Having originally set her retirement date as the end of the 2006 commonwealth games, 25 year old Beth says that she is working towards the 2012 games, an event which will be the “END end” of her career. If she makes it, she will become one of an incredibly small elite who have made it to 3 Olympics in their career. The thing is, gymnastics is not like football. It is completely dominated by young (some would say underdeveloped) teenagers. And if you make a mistake, there are not many chances to put it right. “There have been occasional times when I wanted to stop; when you’re injured it is very hard. But you never remember the bad times when you look over your career, only the good times, and when you get the results like at the weekend or at the world championships and you have the medal round your neck and you have achieved your target, it puts away the fears”. When asked how she would like to be remembered, she calmly replied: “Someone who won’t give up after one setback, which I think I have proved time and time again. Yeah, definitely, as a fighter”.
So what is Beth’s dream before the end? “I’ve achieved a lot more than I ever thought I would. I think I’ve won something like 18 world and European stage medals, but there is one missing and that’s an Olympic one. If I can get to 2012 and be part of that team that will definitely be an ambition. But if not, I’ve got a lot to look back at across my career. But I think to myself “I can’t retire now because otherwise I will look back and think it was only two years away, why did I retire?! I don’t want to hang up the guards before I’ve given it a go.”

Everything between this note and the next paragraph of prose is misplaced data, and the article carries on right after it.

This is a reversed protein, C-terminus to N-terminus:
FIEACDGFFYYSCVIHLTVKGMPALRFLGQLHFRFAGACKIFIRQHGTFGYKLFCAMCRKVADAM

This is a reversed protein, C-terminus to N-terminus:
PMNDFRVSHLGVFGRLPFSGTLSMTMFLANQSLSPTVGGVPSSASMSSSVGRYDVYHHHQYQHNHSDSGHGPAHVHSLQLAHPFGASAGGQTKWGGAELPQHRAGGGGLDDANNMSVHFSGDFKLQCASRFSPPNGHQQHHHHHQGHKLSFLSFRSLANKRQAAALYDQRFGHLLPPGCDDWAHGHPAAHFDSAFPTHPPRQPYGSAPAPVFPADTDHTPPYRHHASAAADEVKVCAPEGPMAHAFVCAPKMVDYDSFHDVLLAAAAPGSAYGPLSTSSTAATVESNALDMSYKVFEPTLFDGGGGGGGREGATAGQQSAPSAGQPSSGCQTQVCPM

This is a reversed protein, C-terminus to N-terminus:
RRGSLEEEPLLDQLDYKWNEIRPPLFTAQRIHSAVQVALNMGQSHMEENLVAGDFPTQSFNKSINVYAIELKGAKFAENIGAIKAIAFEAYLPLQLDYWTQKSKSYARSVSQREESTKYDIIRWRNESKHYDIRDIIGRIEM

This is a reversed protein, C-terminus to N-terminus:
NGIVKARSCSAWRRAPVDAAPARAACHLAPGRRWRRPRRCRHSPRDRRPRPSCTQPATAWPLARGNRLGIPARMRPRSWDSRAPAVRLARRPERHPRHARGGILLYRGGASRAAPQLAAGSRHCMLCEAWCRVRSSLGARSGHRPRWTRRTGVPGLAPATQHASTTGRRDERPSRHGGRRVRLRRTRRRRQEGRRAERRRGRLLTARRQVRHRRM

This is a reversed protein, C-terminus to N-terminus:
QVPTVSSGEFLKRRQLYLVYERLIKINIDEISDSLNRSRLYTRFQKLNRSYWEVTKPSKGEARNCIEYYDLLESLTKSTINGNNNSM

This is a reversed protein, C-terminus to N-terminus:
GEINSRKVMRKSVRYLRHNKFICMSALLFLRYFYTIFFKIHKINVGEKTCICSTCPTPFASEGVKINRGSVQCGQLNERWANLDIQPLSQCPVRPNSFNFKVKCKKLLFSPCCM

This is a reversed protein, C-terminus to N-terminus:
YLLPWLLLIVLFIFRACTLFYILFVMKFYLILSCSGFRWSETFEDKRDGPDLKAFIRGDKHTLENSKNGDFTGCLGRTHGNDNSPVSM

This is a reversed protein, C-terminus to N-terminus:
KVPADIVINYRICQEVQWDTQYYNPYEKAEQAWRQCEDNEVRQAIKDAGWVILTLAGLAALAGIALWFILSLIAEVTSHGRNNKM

Tuesday, 30 August 2011

Wednesday Whining – Vanessa Atler

The first video I ever saw of Vanessa Atler was a floor exercise on youtube. It was amazing. The dynamism, the power, the was truly brilliant. Having been too young to follow gymnastics religiously at the time of the 2000 olympics, when I first saw the video my first thought was simple: where the hell was she in Sydney? My question was soon answered.
The next video I saw of Vanessa was her bars routine at the 1999 worlds. It was painful to watch. Those laboured pirouettes, that bail-out swing. It was like every muscle in her body was tensed with the nervousness of the situation: a complete antithesis to everything she could do on floor.
The video evidence of Vanessa’s mental block is widespread, well watched and well known. The saddest to watch are those where her meltdowns extend beyond her demon apparatus and onto her good ones: a particular example being her beam at the 1999 team finals, where she runs tentatively into a skill and changes her mind.
The nervousness, embarrassment and failure Vanessa must have felt on all these occasions, owing to the huge pressure on her to succeed make this footage very difficult to watch. Even worse are the documentaries of her sadness and depression following her failure to make the 2000 Olympic team (a mistake, in my opinion, even with her inconsistencies) and her subsequent departure from the sport.
In considering Vanessa Atler, one also thinks of Catalina Ponor, Cheng Fei, Alicia Sacramone, and every other successful world level gymnast who cut bars out of their training and focused on the power events. Vanessa Atler is a classic example of a gymnast born at the “wrong” time and destined to compete in the “wrong” quad. In a time where being an all around gymnast was key to success and acceptance, Vanessa’s world gymnastics career was doomed to failure. After all, there is no point in being an all arounder, despite how good the gymnast may be on the other 3 events, if the 4th event is going to lose it for them anyway.  Had she trained 3 events only, her story may have ended in a completely different way.